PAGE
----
so, though the spelling is off, undoubtedly the word reads as "Alligator", and since those Jacobeans spelled the way a word sounded, I think there is strong evidence to hold that the pronunciation of the word is "alligator"--as the "r" in-between "aligarto" is moved to the front, "alligator" or "Allegater"--thus, the essence of our modern-day name of the animal is more like Shakespeare's added "r" at the end" then any other archaic name used prior.

By 1643 the word "Alligator" is in use, as seen in Madagascar, the richest and most frvitfvll island in the world (1643)

the greatest enemy their Cattell have, is the crocodile or alligator, who being in the fresh rivers, meets with them sometimes when they come to water, but of these there are not many, and those might soone be destroyed if the natives had either wit or skill to doe it:

I did find the word being used in a 1542 text, but it does not seem to have anything to do with the animal:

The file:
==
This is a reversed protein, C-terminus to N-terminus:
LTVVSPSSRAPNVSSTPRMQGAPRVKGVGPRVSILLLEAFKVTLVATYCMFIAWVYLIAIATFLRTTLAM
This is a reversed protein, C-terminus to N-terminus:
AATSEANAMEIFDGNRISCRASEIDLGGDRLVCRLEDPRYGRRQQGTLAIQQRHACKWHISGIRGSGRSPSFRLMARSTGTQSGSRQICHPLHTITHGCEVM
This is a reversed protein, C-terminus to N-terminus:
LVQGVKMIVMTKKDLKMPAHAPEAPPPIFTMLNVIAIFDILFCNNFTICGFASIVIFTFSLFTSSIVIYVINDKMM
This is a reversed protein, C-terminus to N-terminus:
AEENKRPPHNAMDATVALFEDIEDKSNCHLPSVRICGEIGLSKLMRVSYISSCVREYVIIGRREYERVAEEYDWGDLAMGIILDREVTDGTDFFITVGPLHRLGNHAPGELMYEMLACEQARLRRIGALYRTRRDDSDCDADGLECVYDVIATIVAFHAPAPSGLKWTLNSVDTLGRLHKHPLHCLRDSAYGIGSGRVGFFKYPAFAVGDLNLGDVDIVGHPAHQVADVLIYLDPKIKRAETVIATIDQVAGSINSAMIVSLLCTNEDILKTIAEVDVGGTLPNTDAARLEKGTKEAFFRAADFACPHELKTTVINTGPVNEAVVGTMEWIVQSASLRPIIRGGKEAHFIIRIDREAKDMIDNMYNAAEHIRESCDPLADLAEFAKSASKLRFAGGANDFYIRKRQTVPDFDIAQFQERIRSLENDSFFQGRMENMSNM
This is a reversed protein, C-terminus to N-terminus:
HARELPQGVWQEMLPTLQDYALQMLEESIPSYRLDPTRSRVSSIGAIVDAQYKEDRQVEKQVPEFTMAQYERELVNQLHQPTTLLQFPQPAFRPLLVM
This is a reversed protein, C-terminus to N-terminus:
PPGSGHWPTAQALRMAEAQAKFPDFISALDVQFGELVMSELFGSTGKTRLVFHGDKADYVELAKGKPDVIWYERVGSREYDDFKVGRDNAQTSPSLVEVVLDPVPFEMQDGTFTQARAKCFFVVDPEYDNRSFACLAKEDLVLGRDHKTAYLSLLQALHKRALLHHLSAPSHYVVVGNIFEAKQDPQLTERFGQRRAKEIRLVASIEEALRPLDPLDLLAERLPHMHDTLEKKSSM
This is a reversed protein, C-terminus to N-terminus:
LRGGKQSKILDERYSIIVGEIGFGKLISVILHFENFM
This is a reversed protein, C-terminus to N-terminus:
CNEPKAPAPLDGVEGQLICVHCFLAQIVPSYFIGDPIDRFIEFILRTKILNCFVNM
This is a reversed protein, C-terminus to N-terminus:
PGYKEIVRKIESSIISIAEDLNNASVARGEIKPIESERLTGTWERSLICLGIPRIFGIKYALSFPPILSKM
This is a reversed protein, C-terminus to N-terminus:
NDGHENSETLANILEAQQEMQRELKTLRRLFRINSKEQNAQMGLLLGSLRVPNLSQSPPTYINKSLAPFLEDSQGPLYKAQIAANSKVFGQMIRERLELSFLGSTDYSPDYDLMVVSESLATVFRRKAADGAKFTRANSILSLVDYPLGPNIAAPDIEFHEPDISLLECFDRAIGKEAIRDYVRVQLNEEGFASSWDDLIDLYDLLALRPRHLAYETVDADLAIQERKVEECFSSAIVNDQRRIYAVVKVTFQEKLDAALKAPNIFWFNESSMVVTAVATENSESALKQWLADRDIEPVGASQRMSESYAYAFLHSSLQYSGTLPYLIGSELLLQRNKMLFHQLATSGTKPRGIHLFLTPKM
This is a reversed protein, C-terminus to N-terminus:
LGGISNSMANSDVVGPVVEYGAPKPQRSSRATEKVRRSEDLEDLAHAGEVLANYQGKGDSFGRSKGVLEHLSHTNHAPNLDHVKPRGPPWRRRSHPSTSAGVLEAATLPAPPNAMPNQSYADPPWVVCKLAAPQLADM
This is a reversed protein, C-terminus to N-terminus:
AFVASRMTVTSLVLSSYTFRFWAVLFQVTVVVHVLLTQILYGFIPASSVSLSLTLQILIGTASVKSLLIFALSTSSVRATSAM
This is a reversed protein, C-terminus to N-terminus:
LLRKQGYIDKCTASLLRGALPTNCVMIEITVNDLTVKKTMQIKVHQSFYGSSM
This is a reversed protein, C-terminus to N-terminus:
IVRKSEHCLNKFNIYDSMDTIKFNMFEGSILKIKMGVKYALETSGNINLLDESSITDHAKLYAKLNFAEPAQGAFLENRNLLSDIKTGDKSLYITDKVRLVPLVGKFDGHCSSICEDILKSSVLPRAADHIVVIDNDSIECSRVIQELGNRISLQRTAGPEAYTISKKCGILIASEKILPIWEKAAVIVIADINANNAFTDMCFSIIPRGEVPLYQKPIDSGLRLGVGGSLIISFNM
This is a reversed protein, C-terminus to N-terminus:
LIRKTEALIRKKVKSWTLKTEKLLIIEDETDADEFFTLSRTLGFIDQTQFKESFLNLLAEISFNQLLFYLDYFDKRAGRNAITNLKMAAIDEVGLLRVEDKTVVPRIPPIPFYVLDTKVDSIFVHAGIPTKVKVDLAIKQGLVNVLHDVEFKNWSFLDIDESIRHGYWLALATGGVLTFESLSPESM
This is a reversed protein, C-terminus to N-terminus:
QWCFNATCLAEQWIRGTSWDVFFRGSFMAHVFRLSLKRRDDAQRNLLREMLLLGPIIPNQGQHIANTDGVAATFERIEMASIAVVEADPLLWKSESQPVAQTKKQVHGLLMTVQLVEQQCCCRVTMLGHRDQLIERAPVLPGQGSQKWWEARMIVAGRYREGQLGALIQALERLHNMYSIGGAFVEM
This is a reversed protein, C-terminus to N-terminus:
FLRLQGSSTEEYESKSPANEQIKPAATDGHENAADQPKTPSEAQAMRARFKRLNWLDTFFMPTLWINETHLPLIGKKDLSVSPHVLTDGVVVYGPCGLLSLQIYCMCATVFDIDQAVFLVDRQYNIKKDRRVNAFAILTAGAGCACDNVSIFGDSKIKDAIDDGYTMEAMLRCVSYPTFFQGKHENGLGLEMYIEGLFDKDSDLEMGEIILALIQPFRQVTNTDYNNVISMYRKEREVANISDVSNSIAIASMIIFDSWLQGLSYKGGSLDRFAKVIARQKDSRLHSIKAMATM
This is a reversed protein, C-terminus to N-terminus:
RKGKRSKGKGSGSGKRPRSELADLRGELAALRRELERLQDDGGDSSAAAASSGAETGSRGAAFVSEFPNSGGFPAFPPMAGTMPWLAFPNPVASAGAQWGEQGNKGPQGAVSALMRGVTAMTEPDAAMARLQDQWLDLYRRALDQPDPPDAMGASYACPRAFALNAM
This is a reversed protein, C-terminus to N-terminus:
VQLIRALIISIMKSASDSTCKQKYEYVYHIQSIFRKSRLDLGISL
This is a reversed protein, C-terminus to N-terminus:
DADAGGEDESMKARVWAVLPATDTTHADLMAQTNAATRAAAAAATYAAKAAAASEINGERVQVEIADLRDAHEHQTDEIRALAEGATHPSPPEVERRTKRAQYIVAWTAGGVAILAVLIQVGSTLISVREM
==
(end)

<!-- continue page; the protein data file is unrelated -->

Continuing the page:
or throwe any thynge agaynst the grounde or walles: [.] # alligator, he that byndeth: [.] # alligatura

My question is: did anyone use the name before Shakespeare in writing? And thus did Shakespeare really coin the modern name of "alligator" (even though it was spelled differently--different syllables, but otherwise very recognizable)?

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  • If you'd rather use a true em dash and you don't have a code for it, here is one: "—". – LPH Oct 8 '20 at 21:53
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    You have access to the OED, which is the best reference for this kind of thing. The OED describes a process where a Spanish term has been progressively mangled to give the English word (probably influenced by the similar-sounding word alligator, meaning someone who ties or ligates things, which you also cite.) So it doesn't make sense to say Shakespeare coined the word, but he presumably heard it and used a variation of it, and doubtless popularised it. – Stuart F Oct 9 '20 at 10:18
  • @StuartF A very good answer, indeed! I would love to see that evolution from the Spanish word into English--Does the OED really do that? I had no idea!--Thank you for this. – Tom O' Bedlam Oct 9 '20 at 12:30